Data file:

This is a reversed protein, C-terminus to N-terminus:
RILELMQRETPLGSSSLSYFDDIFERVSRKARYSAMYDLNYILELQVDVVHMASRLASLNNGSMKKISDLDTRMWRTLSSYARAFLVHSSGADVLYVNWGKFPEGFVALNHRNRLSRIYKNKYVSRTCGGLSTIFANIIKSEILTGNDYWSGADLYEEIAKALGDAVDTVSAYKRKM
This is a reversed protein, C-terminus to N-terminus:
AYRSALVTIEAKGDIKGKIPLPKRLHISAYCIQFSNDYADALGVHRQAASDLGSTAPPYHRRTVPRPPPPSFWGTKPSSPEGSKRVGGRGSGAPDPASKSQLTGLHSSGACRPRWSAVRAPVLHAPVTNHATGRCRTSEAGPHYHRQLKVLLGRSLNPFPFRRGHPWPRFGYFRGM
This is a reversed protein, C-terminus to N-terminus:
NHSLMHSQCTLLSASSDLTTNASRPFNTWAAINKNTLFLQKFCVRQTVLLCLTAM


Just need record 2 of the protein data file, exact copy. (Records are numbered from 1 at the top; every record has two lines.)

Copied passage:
This is a reversed protein, C-terminus to N-terminus:
AYRSALVTIEAKGDIKGKIPLPKRLHISAYCIQFSNDYADALGVHRQAASDLGSTAPPYHRRTVPRPPPPSFWGTKPSSPEGSKRVGGRGSGAPDPASKSQLTGLHSSGACRPRWSAVRAPVLHAPVTNHATGRCRTSEAGPHYHRQLKVLLGRSLNPFPFRRGHPWPRFGYFRGM